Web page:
Program Schedule

1074
Immunization Practices of Pediatric Oncology Providers Towards Children with Acute Lymphoblastic Leukemia that have Completed Chemotherapy

Session: Poster Abstract Session: Vaccines: Knowledge, Attitudes, Coverage, Outcomes, Safety
Friday, October 10, 2014
Room: The Pennsylvania Convention Center: IDExpo Hall BC
Background: As the population of pediatric acute lymphoblastic leukemia (ALL) survivors grows, there is an increased focus on long term supportive care measures including reimmunization . There are no ALL-specific guidelines for reimmunization in the post-chemotherapy period. We aimed to better understand the approach of pediatric oncology providers for reimmunizing children that have completed chemotherapy for ALL.

Methods: A cross-sectional study was performed using survey methodology. An anonymous 33-item questionnaire was electronically distributed on three separate occasions over a 4 week period via REDCap to members of the American Society of Pediatric Hematology and Oncology (ASPHO). The questionnaire was adapted with permission from a previously validated survey instrument.

Results: The questionnaire was completed by 350 of 1602 ASPHO members (21.9% response rate). Respondents were primarily clinicians (75%) at university-affiliated (75%) pediatric institutions (58%). A majority of respondents (95%) believe that immunizations are extremely effective in the general population; only 31% believe immunizations are extremely effective in children after ALL chemotherapy. Most respondents agree it is safe to give vaccines >12 months (99%) and 6 to 12 months (71%) after completion of chemotherapy. Only 13% agree that vaccines are safe in the first 6 months post chemotherapy. 42% of care providers always or often recommend re-immunization after chemotherapy for ALL while 40% rarely or never recommend re-immunization. When providers do re-immunize, the majority do so after 6 months (73%). Common reasons for not re-immunizing include a perceived lack of need, lack of published evidence, and lack of guidelines.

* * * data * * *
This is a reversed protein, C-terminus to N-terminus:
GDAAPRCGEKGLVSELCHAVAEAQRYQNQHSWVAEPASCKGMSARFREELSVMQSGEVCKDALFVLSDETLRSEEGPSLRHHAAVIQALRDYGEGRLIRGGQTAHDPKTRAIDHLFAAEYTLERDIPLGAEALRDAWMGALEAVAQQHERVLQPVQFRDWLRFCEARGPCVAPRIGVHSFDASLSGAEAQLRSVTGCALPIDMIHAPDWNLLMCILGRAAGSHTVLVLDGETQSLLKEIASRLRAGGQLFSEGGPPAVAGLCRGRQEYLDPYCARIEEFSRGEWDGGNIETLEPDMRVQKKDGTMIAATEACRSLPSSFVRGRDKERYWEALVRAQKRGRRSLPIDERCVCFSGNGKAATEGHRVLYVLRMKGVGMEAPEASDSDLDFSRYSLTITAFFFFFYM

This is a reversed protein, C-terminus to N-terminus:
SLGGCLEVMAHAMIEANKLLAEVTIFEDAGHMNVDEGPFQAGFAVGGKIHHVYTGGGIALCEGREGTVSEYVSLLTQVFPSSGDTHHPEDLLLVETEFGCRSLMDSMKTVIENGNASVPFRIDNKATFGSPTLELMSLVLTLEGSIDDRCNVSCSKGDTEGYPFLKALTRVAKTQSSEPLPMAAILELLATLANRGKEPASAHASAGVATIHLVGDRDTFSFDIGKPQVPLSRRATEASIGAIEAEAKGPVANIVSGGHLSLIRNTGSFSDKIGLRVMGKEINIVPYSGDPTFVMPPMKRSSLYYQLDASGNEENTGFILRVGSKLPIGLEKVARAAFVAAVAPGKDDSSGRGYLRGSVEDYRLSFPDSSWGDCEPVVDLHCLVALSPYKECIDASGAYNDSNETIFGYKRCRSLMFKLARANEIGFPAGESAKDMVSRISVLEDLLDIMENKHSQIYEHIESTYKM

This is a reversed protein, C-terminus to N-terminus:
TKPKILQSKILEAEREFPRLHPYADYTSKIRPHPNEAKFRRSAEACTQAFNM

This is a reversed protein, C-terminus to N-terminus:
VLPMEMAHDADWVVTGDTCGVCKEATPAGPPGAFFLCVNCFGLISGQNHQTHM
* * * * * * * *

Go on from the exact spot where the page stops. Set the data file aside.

Conclusion: These results reveal significant variation in the approach to reimmunization for children that have completed ALL chemotherapy. Lack of evidence and guidelines to direct clinicians as to who and when to reimmunize were identified as barriers. Future efforts should focus on establishing universal guidelines to standardize care and identify research gaps for further investigation.

Salwa Sulieman, DO, Pediatric Infectious Diseases, The Children's Hospital of Philadelphia, Philadelphia, PA, Kristen Feemster, MD, MPH, MSHP, Division of Infectious Diseases, The Children's Hospital of Philadelphia, Philadelphia, PA, Adam Esbenshade, MD, Vanderbilt University, Nashville, TN, Rui Xiao, PhD, Center for Clinical Epidemiology & Biostatistics, Perelman School of Medicine, University of Pennsylvania, Philadelphia, PA and Brian T. Fisher, DO, MSCE, Division of Infectious Diseases, Department of Pediatrics, Center for Pediatric Clinical Effectiveness, Center for Clinical Epidemiology and Biostatistics, The Children’s Hospital of Philadelphia and Perelman School of Medicine at the University of Pennsylvania, Philadelphia, PA

Disclosures:

S. Sulieman, None

K. Feemster, None

A. Esbenshade, None

R. Xiao, None

B. T. Fisher, None

Findings in the abstracts are embargoed until 12:01 a.m. EDT, Oct. 8th with the exception of research findings presented at the IDWeek press conferences.

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